Stories of contradiction

Management and organization studies have been revealing an abundance of stories that counter orthodox rational choice models. Despite the ability to engage readers, counter-narratives against conventional views on organizations, such as machine, biological/organic, game, dramaturgical, and ritual models, appear to remain to be conceived as context-specific, thus, less generalizable stories or episodes. By focusing on the ability of counter-intuitive stories to induce more engaged reading, a kind of meta-theory can be established so that intricate processes of organizing entailed in such stories could be utilized in a more systematic manner. Before going into establishment of the meta-theory, this post explains why and how stories that contain contradictions, paradoxes and/or duality are able to engage readers; and how such an ability can be utilized for the development of the meta-theory.

I coined a term ‘triadic story’ to make explicit the distinctive ability of stories that contain contradictions, paradoxes and/or duality to engage readers. A triadic story refers to a story told by the author of the story. In contrast, non-triadic stories are represented by conventional scientific narratives that expect texts to speak for themselves about reality, typically with empirical evidence, rigorous methods and coherent logic. In the context of social science, narrators of study reports are normally preferred to refrain from expressing their private concerns and interests: Value-neutrality is a norm even if it is unrealizable. Hence, even studies that reveal very insightful and counter-intuitive stories in organizations are keen to how to present ‘facts’ in ways that contribute to filling in gaps between the extant knowledge systems and real-life organizations.

I see in such subtle but painstaking efforts on the side of researchers potentials to innovate research practices. Specifically, triadic stories can materialize parrhesiastic chains of conversations, whereby each conversant reads or appreciates interlocutors’ moral concerns to the extent that s/he attempts to communicate with them by means of valid facts by reference to contextual relevance. Put it in another way, researchers’ normative concerns for presenting facts validated by rigorous methods and theories can be re-appreciated as a means by which to communicate different actors’ different truths.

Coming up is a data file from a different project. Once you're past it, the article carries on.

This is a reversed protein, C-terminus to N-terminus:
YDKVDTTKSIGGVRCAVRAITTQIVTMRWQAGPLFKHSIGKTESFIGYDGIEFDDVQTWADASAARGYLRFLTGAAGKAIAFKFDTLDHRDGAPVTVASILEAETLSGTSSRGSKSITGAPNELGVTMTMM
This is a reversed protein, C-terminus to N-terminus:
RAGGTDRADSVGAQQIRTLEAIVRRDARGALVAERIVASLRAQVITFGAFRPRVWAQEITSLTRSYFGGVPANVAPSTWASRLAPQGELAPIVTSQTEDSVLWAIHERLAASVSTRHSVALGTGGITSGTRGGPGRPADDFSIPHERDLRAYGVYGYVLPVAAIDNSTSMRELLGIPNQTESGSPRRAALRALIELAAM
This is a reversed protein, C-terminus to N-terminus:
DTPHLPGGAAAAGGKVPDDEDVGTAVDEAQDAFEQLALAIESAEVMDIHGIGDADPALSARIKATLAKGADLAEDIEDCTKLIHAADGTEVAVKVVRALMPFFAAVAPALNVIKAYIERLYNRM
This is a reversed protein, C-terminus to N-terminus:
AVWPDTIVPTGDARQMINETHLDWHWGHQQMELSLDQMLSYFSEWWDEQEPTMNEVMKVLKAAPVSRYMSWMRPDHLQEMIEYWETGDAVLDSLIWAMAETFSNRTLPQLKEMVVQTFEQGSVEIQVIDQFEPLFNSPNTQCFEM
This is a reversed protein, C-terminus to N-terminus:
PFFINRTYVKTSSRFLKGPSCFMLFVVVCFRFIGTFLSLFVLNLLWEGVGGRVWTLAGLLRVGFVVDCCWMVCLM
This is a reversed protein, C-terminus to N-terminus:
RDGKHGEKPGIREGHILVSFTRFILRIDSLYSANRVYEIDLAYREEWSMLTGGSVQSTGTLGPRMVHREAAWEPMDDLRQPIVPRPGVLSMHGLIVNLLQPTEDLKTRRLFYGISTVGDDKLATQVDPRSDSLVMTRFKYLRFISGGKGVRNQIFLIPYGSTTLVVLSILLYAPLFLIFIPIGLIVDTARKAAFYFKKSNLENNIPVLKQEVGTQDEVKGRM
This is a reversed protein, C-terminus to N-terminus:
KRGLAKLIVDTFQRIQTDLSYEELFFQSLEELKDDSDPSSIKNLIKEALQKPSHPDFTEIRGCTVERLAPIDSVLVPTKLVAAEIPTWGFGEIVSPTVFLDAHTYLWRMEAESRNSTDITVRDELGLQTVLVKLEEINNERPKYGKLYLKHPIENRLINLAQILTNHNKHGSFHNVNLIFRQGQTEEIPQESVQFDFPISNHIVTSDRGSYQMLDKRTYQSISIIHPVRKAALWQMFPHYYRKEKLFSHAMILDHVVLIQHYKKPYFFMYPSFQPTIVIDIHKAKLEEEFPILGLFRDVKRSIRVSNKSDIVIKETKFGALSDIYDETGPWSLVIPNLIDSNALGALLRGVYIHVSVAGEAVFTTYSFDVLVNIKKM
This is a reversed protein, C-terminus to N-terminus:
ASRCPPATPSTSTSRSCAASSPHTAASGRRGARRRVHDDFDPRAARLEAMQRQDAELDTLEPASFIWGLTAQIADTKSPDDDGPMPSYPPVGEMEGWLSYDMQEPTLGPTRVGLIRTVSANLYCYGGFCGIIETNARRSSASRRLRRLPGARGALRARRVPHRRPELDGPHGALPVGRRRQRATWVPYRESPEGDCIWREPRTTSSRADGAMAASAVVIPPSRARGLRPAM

Such is possible because triadic stories are actually told by researchers who must have been intrigued by their subjects’ reality, rather than their attempting to make texts speak for themselves or to reproduce the subjects’ reality. In other words, contradictions, paradoxes and/or duality presented in triadic stories are researchers’ imaginative creation driven by their investigative interests and concerns. Despite or because of the creative inventiveness, they make all the efforts to convey reliable and relevant information in compliance with the norm of value-neutrality. What is necessary for re-appreciating the researchers’ normal concerns is to assume that triadic stories conceal behind them authors’ creative inventiveness so that they can be understood as an effective means to know reality better by accessing different actors’ different truths, rather than authors’ insistence on what is true and real. As has been indicated earlier, in the processes of authoring triadic stories, mediation occurrs between researchers and their subjects over respective interests and concerns such that triadic stories embed in them different actors’ different truths if not reproduce them. Simply put, communications by means of study reports can be seen as parrhasia by presuming that study reports are triadic stories.

Triadic stories can engage readers because of the story’s ability to mediate different actors’ different concerns by means of texts. Hence, virtually any texts can be read as triadic stories. However, stories that contain contradictions, paradoxes and/or duality are more susceptible to the triadic manner of reading because these are difficult to be spoken of by texts for themselves. Moreover, stories of contradictions and paradoxes are worth being read in a triadic manner because they account for more intricate processes of organizing than those can be accounted for by conventional models. The next post will elaborate how to operationalize the concept of triadic stories to establish a framework (meta-theory) which materializes communications for knowing reality better by accessing as diverse actors’ diverse truths as possible, which I call ‘appreciative reviewing’.

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